Crawford Lake Conservation Area: Hiking Trails And a Fascinating History

Crawford Lake Conservation Area

Crawford Lake Conservation Area is such an interesting place to go hiking in Ontario. I love exploring the parks of Ontario so much because they’re all so unique and lovely in their own way. There’s an elevated boardwalk that wraps completely around a rare lake that reveals secrets from centuries long ago.

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Not only are there almost twenty kilometres of hiking trails, but you can also explore all year long through hiking, snowshoeing, and cross-country skiing. There’s a reconstructed 15th century Indigenous village modeled on the remnants of one that once existed at this very site. Alright, so what are we waiting for? Let me show you why Crawford Lake Conservation Area is a very special place to visit.

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Crawford Lake Hiking Trails

Crawford Lake Conservation Area boasts 19km of hiking trails on five separate paths. Four Crawford Lake trails stay within the boundaries of the park, and one meanders outside of the park for a lengthier journey.

In addition to the five Crawford Lake hiking paths, the Bruce Trail winds through the property, joining with the Nassagaweya Trail on the outskirts of the conservation area. Here are all of the Crawford Lake hiking trails that you’ll encounter on a visit to the park.

Crawford Lake Trail Map

Here’s a Crawford Lake trail map where you can see all of the hiking trails displayed visually. As you can see, there are several hiking trails around the lake and beyond, plus a snowshoe trail. There are other key areas of interest that I’ll discuss later in this article. You can also download the PDF of the Crawford Lake Conservation Area trail map and bring it along for your trip.

Crawford Lake Trail Map

Crawford Lake Trail

The Crawford Lake Trail is the main hiking path that everyone needs to experience when visiting the park. There’s an elevated wooden boardwalk around the entire perimetre of the meromictic lake with lots of signage on the way. It’s a very peaceful and easy stroll, and it’s a great opportunity to learn about the region. The entire distance of the loop trail is 1.4km, and it’s an easy trek for the whole family.

Crawford Lake Conservation Area - a rare meromictic lake
Walking the boardwalk at Crawford Lake

Woodland Trail

The Woodland Trail is a breezy trip through the forest. When we visited in the spring, lots of little flowers were beginning to pop up from the ground. Even though it was a gorgeous day outside with balmy spring weather, there weren’t many other hikers on the trails. It was nice to have the path almost entirely to ourselves. The Woodland Trail is an easy hike that’s a 1.5km loop. It connects to several other trails (Escarpment Trail, Crawford Lake Trail, Pine Ridge Trail).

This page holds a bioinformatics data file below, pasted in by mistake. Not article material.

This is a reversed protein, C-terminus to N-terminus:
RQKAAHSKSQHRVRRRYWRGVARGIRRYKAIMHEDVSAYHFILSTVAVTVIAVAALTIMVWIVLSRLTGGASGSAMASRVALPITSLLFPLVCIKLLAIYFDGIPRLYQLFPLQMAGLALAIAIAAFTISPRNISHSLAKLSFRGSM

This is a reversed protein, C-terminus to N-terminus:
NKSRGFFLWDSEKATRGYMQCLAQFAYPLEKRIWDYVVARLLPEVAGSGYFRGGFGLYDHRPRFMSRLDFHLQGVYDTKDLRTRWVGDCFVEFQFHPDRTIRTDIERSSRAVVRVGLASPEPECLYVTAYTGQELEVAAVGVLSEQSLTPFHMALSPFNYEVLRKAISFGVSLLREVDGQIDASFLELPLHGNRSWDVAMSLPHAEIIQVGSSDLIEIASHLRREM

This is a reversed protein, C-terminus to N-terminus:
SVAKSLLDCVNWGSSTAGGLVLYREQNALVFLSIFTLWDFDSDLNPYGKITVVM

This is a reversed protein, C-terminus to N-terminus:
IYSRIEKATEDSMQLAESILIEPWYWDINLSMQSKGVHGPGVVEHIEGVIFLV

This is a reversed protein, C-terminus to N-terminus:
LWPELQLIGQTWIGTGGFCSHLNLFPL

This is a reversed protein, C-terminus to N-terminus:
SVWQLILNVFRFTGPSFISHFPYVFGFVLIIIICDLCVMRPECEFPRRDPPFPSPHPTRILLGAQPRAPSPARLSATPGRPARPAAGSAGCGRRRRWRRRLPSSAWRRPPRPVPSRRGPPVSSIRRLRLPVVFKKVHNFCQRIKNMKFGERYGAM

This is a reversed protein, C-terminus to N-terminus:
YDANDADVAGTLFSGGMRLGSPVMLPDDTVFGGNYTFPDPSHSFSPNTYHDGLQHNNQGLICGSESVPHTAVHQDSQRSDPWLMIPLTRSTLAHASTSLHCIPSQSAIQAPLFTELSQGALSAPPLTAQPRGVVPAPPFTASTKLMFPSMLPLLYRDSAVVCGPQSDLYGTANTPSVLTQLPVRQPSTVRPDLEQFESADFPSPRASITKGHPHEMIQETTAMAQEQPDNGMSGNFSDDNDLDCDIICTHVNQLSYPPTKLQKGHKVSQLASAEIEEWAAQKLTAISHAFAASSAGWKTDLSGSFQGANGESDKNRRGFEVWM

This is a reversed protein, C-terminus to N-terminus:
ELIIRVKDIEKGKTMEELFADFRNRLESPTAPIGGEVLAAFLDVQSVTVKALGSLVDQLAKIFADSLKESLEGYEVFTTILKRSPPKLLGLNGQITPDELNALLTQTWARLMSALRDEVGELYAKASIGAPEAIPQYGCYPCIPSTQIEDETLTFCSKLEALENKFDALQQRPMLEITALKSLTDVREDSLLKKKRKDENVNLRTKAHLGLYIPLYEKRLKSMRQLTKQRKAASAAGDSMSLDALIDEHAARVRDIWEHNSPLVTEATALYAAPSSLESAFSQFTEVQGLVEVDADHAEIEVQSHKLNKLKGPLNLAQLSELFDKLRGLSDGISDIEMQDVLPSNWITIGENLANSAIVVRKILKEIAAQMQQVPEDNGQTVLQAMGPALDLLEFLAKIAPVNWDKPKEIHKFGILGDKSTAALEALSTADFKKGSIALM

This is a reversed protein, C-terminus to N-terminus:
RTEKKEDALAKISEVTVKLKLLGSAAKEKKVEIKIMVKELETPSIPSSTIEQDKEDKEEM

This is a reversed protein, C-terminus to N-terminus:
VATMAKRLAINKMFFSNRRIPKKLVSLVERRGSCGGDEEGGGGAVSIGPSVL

Crawford Lake Hiking Trails
Flowers along the Woodland Trail at Crawford Lake

Escarpment Trail

Beyond the Woodland Trail, we continued hiking on the Escarpment Trail to the scenic lookout point. We were treated to a beautiful view overlooking the Nassagaweya Canyon. Gazing above, there were dozens of turkey vultures soaring across the sky. You’ll continue your hike along the edge of the escarpment for more scenic views along the way. It’s rated a moderate hike, and the Escarpment Trail is a 2.4km loop.

Nassagaweya Canyon, Ontario, Canada
Crawford Lake Hiking at Crawford Lake Conservation Area
Crawford Lake Hiking at Crawford Lake Conservation Area
Turkey vultures in Ontario Canada

Pine Ridge Trail

While we didn’t have time to venture out to the Pine Ridge Trail, I’m sure that it’s an equally lovely trek through the dense forest. This is a lengthier loop trail of 3.6km with a moderate rating. The Pine Ridge Trail is also open for cross-country skiing in the winter.

Nassagaweya Trail

The Nassagaweya Trail is a one way hiking trail that connects Crawford Lake and Rattlesnake Point. It’s also part of the Bruce Trail (a portion of the Bruce Trail passes through Crawford Lake Conservation Area, too). If you’re interested in making a round trip hike between Crawford Lake and Rattlesnake Point, give yourself a full day (at least four to five hours, if not longer). The hike between the conservation areas is 4.7km one way.

Discover the Meromictic Lake